The technology is out there to do this, but the will isn’t.


    • Dogzzz

      If women want to become MPs then they should accept the exact same sacrifice male MPs have to make in terms of children. Men have always given up the rearing of children to forge a successful career and left the child rearing to their spouse. If a woman wants to be an MP, then it would be a good idea for their husband to take up the child rearing responsibility and support their wives, in order for those women to be able to work the unsociable hours required and for them to be able to miss the school run and the sports days, and parent’s evenings and school productions etc…

      Men have made that sacrifice for years. If women want equality with men in traditionally male dominated roles, then they should equally make the same sacrifices. No ifs, no buts. Time for women to take the same down side of equality. I am sick of men having to bend over backwards to patronise women, change the rules to accommodate women, and change the entire balance of the workplace, just so women can then pretend to be “equal”. IF they truly were equal, then they would not require any changes to be made for them at all.

  • Swiss Bob

    And there’s such depth in that pool of confidence amongst your peers, shame that none come to mind that have any competence to go with it.

  • rtj1211

    In fact, the time is already upon us when the outdated ‘lack of female opportunity’ mantras of the Left should be exported to developing countries where it is still perhaps true and Britain should focus on creating a generation of 21st century men who will not be house husbands and servile to the new generation of dominant women looking for wives??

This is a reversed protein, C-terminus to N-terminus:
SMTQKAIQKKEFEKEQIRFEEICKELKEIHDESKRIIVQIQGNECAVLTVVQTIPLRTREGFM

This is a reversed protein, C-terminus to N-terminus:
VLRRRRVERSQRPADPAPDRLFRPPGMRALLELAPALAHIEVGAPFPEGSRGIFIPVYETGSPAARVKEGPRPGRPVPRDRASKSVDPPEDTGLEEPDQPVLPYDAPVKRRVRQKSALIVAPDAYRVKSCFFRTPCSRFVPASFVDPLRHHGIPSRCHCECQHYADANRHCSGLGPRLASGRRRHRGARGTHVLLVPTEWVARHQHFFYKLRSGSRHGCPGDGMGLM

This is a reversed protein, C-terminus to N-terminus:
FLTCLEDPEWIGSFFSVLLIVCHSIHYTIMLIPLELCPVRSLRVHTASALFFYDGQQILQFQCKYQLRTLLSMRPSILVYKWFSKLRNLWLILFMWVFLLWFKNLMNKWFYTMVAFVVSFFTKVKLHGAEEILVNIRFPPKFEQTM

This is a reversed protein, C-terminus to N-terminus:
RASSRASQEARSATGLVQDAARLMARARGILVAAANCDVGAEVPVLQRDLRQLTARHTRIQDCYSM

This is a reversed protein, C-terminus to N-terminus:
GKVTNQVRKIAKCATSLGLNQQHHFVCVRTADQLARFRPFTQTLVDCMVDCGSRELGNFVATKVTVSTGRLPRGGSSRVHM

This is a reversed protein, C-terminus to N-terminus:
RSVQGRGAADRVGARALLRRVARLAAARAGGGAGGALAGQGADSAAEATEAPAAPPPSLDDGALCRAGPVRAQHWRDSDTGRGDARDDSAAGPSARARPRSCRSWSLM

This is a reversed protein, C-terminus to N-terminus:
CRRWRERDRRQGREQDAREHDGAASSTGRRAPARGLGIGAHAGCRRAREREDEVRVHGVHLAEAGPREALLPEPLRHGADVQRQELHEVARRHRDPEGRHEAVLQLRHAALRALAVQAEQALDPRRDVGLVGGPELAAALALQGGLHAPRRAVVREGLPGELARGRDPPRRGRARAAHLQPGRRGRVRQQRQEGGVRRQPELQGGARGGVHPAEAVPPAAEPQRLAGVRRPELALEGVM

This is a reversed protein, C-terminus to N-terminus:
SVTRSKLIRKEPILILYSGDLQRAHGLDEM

• John Dalton

    Good luck to all those “strong, confident, independent women” who want to run the country. They fought hard for their “equality” and I hope they enjoy it. Just don’t berate me for being a proud, straight, white male or expect any special treatment – as you won’t get it. Sisters can do it for themselves.

    • Dogzzz

      Thatcher did not require all women shortlists to rise to the top of her profession. She got there on merit and merit alone.

      I agree with you. I am all for gender equality, which means no special favours and no changing the rules in any sexist way to artificially give women a patronising and unfair advantage.

      I am happy to compete with women on equal terms. If they win on merit, then well done and good luck to them. If not, then they should stop blaming our gender differences for their failure.

      • Wessex Man

        No she didn’t and was our best Prime minister for years, this is already a country of equal opportunity if you want it, just ask all the women who were chosen by the members of UKip to stand as candidates for the Euros and won!

    • Augustus

      Quite. Why does any woman insult herself by making one’s gender the centerpiece of fitness for office? Hillary Clinton has even done this in America. Margaret Thatcher made no secret of the fact that the role she played had nothing to do with being a woman, but focussed instead purely on the job. Such women, with inbred sophistication and common sense, should be supported for top jobs. As soon as women start pushing their femininity and start competing with men on that basis, it’s hard to take them seriously.